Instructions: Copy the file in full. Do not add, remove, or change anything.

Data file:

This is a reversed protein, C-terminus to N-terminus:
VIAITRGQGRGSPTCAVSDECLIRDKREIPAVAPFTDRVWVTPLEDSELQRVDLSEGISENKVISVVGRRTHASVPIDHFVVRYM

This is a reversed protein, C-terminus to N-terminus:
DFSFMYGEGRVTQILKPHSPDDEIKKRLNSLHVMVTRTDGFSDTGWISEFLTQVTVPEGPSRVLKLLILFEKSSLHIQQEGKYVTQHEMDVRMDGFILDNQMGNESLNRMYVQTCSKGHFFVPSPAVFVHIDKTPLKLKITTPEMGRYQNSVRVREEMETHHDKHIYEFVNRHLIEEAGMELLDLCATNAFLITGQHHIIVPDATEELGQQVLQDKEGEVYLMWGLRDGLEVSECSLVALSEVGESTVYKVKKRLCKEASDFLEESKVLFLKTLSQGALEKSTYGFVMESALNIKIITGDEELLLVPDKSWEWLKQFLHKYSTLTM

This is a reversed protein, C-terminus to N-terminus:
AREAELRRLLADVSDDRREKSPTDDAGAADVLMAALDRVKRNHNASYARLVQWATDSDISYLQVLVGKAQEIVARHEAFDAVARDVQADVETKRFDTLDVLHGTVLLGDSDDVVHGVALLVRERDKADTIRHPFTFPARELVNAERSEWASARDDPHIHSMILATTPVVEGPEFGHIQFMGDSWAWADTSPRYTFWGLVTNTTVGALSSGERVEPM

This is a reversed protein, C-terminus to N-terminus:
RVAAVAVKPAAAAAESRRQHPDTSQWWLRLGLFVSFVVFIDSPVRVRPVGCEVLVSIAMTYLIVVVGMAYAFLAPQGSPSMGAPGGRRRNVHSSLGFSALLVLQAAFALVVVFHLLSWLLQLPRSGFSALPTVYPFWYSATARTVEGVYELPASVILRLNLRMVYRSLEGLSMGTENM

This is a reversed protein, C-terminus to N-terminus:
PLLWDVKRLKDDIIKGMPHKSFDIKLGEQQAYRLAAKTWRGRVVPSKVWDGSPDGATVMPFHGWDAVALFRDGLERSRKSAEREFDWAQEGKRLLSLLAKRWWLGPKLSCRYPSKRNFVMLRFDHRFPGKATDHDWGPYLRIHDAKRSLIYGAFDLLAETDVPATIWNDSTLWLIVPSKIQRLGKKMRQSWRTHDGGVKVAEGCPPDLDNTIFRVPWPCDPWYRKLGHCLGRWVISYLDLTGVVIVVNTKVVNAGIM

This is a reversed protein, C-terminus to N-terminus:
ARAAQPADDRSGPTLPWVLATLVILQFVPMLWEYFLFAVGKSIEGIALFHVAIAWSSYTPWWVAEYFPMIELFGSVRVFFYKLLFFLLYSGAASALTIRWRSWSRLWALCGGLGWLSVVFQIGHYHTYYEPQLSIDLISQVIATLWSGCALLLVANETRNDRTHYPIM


This is a reversed protein, C-terminus to N-terminus:
VIAITRGQGRGSPTCAVSDECLIRDKREIPAVAPFTDRVWVTPLEDSELQRVDLSEGISENKVISVVGRRTHASVPIDHFVVRYM

This is a reversed protein, C-terminus to N-terminus:
DFSFMYGEGRVTQILKPHSPDDEIKKRLNSLHVMVTRTDGFSDTGWISEFLTQVTVPEGPSRVLKLLILFEKSSLHIQQEGKYVTQHEMDVRMDGFILDNQMGNESLNRMYVQTCSKGHFFVPSPAVFVHIDKTPLKLKITTPEMGRYQNSVRVREEMETHHDKHIYEFVNRHLIEEAGMELLDLCATNAFLITGQHHIIVPDATEELGQQVLQDKEGEVYLMWGLRDGLEVSECSLVALSEVGESTVYKVKKRLCKEASDFLEESKVLFLKTLSQGALEKSTYGFVMESALNIKIITGDEELLLVPDKSWEWLKQFLHKYSTLTM

This is a reversed protein, C-terminus to N-terminus:
AREAELRRLLADVSDDRREKSPTDDAGAADVLMAALDRVKRNHNASYARLVQWATDSDISYLQVLVGKAQEIVARHEAFDAVARDVQADVETKRFDTLDVLHGTVLLGDSDDVVHGVALLVRERDKADTIRHPFTFPARELVNAERSEWASARDDPHIHSMILATTPVVEGPEFGHIQFMGDSWAWADTSPRYTFWGLVTNTTVGALSSGERVEPM

This is a reversed protein, C-terminus to N-terminus:
RVAAVAVKPAAAAAESRRQHPDTSQWWLRLGLFVSFVVFIDSPVRVRPVGCEVLVSIAMTYLIVVVGMAYAFLAPQGSPSMGAPGGRRRNVHSSLGFSALLVLQAAFALVVVFHLLSWLLQLPRSGFSALPTVYPFWYSATARTVEGVYELPASVILRLNLRMVYRSLEGLSMGTENM

This is a reversed protein, C-terminus to N-terminus:
PLLWDVKRLKDDIIKGMPHKSFDIKLGEQQAYRLAAKTWRGRVVPSKVWDGSPDGATVMPFHGWDAVALFRDGLERSRKSAEREFDWAQEGKRLLSLLAKRWWLGPKLSCRYPSKRNFVMLRFDHRFPGKATDHDWGPYLRIHDAKRSLIYGAFDLLAETDVPATIWNDSTLWLIVPSKIQRLGKKMRQSWRTHDGGVKVAEGCPPDLDNTIFRVPWPCDPWYRKLGHCLGRWVISYLDLTGVVIVVNTKVVNAGIM

This is a reversed protein, C-terminus to N-terminus:
ARAAQPADDRSGPTLPWVLATLVILQFVPMLWEYFLFAVGKSIEGIALFHVAIAWSSYTPWWVAEYFPMIELFGSVRVFFYKLLFFLLYSGAASALTIRWRSWSRLWALCGGLGWLSVVFQIGHYHTYYEPQLSIDLISQVIATLWSGCALLLVANETRNDRTHYPIM